In last few years, we spent most of our time working in the world of ERP, apart from other major assignments as well. These three letters “ERP” are the ones that bring jitters to several business leaders. They are right at their place as ERP projects are extremely high risk and have a massive failure rate, but they necessarily don’t have to.
We have clients for whom well-implemented ERP solutions have proved to be a game changer. Can you imagine of lower inventory levels, streamlined processes, higher on-time deliveries, knowing the status of every order and clear cash flow management – what else can you ask for? However; before implementing any ERP solution, there are two questions which are to be asked mandatorily:
- How much will it cost?
- What would be the payback period?
Though we are on the other side of the table, as service providers, we suggest all out clients to have a cost benefit analysis done before opting for an ERP project. Appropriately done ROI analysis builds a business case for the entire project. This analysis also builds up a base that can be used to measure future performance of your systems.
Return on Investment with context to an ERP project
ROI for an ERP project is all about the metric of completed due diligence and the time phased plan that very well defines when and how much and for what purpose – money will be needed. Usually ROI calculation is made by dividing monetary gain by the amount spent. But if I have to put it straight, calculating the expenditures incurred for an ERP project is way easier as compared to gains from the project.
This is so because there are several gains from the project that are intangible and not quantifiable. ROI involves a payback period, whether for ERP or not, which happens to be length of time taken for the cumulative expenditure to equal cumulative cost of investments.
Now that you are investing a fortune for the ERP project, let us also list down the Tangible and Intangible benefits of ERP, for the benefit of one and all. I would like to draw everyone’s notice here, implementation of an ERP solution does not necessarily lead to reduced headcount, yes there of course might be a reduction in few lower ended positions in the payroll, however; the accounts payable is likely to get counter balanced by additional higher paid IT staff.
Tangible Benefits of ERP:
- Reduced levels of inventory, which includes raw material, work in progress and finished goods, and all this through improved planning and control.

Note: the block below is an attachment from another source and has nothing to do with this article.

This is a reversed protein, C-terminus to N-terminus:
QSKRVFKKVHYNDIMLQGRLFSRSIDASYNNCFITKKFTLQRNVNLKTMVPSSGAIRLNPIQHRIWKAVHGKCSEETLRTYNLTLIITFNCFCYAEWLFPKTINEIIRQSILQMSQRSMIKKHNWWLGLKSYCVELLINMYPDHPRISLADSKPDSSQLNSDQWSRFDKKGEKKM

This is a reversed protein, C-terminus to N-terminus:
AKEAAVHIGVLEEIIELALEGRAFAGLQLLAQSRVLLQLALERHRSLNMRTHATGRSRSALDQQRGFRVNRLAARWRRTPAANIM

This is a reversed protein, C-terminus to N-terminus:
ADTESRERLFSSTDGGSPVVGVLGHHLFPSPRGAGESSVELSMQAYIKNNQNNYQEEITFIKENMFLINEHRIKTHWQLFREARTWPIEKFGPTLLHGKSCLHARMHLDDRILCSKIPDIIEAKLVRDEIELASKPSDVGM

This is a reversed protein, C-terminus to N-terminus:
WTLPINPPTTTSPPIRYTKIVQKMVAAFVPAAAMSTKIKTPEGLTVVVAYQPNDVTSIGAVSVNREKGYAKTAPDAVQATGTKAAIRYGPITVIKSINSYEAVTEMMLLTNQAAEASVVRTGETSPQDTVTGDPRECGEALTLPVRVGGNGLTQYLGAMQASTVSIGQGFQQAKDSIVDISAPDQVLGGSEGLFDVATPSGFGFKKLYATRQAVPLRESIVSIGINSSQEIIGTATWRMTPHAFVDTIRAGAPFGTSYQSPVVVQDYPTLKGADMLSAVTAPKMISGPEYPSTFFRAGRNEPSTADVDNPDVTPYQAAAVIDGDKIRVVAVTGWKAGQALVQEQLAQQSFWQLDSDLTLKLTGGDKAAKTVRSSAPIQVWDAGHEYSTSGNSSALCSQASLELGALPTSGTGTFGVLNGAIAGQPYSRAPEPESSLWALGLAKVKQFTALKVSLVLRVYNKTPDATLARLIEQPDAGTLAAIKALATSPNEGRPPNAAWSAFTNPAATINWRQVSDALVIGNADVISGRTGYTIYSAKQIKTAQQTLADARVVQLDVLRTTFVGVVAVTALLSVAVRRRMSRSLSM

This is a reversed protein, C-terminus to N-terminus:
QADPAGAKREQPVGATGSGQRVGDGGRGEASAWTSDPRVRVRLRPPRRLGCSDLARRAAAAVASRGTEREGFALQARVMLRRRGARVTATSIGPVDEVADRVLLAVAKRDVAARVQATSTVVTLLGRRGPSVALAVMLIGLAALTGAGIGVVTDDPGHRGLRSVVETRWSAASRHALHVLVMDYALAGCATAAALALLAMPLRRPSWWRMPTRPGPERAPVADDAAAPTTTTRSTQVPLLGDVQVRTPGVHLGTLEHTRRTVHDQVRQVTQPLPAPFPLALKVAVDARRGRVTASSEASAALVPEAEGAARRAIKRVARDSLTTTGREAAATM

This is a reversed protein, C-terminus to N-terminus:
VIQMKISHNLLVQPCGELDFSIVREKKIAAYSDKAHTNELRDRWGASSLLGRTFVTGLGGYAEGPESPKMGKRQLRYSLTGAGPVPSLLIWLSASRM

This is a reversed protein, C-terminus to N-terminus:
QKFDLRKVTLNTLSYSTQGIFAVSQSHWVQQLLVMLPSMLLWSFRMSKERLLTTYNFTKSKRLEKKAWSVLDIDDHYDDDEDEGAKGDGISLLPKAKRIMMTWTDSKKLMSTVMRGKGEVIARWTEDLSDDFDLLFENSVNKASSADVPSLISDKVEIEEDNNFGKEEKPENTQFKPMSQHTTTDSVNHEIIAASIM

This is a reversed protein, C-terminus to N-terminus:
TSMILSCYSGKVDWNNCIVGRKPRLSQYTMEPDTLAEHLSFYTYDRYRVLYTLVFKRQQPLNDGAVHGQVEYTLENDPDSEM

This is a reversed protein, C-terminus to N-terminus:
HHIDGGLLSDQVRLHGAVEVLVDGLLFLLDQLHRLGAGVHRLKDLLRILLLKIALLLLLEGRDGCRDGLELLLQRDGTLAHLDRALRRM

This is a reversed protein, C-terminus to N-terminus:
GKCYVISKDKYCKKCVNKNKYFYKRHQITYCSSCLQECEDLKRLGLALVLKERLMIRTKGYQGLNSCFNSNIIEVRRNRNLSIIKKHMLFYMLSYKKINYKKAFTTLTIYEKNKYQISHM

- Reduced materials cost due to improvised procurement and accounts payable practices, less obsolescence and wastage.
- Reduced labor cost through better allocation and reduction of overtime of employees directly involved with production, technicians and skilled workers.
- Enhanced production throughput for better scheduling of critical equipment and sub-contracting operations, thereby reducing shortages, interruption and rework.
- Reduction in the cost of after sales services.
Intangible benefits of ERP
- Integration of information resulting into efficiency, transparency and effective MIS and dashboards
- Error reduction leading to accurate inventory records
- Improved customer service, on time shipments and shorter order to shipment cycle
- Creation of standardized procedures
- Improved accounting control and shorter sales to cash cycle
- Legal and regulatory compliance
How to calculate ROI for an ERP project?
We have been providing ERP solutions for more than a decade now and believe us, there is no standard method of calculating ROI for an ERP project, however; a structured method of analysis is achievable – for sure. You as an entrepreneur may find it too cumbersome and subjective a task to factor in intangible benefits. But these are the factors which are so very important for creating an overall business case and in several instances, where ROI is not calculated, they at least form a base line objective for the project.
The first step is to determine the cost of various components of the project including, consulting fees, modifications and implementation costs, hardware costs etc. Maintenance fees for pre-determined period, which may be of 3-5 years, should be added at Total Cost of Ownership over the specified period. The estimated expenditure should be time phased over the period for calculating TCO.
The second step is may be more difficult if compared to first one. Here you are required to estimate expected benefits over a period of time and for this estimation you would need wide consultation and reference to statistics emanating from several survey reports. Benefits will likely come into existence through reduction of inventory level, operation cost, labor cost and improved production. The last three elements might have a direct impact on profit and loss accounts, the reduction in inventory ensures release of additional cash which can be assigned to a yearly value of saving, based on organization’s standard internal rate of return.
Connection between time phased cost and benefits will certainly give you a time phased ROI which, I am sure, would be negative at the outset but are likely to turn positive over the pay-back period.
Calculating ROI might be a challenging task particularly due to unquantifiable figures. But it offers you measures of success or the project. ROI measurements help in many circumstances specially buy in from project stakeholders, which enhance chances of a successful completion of the project.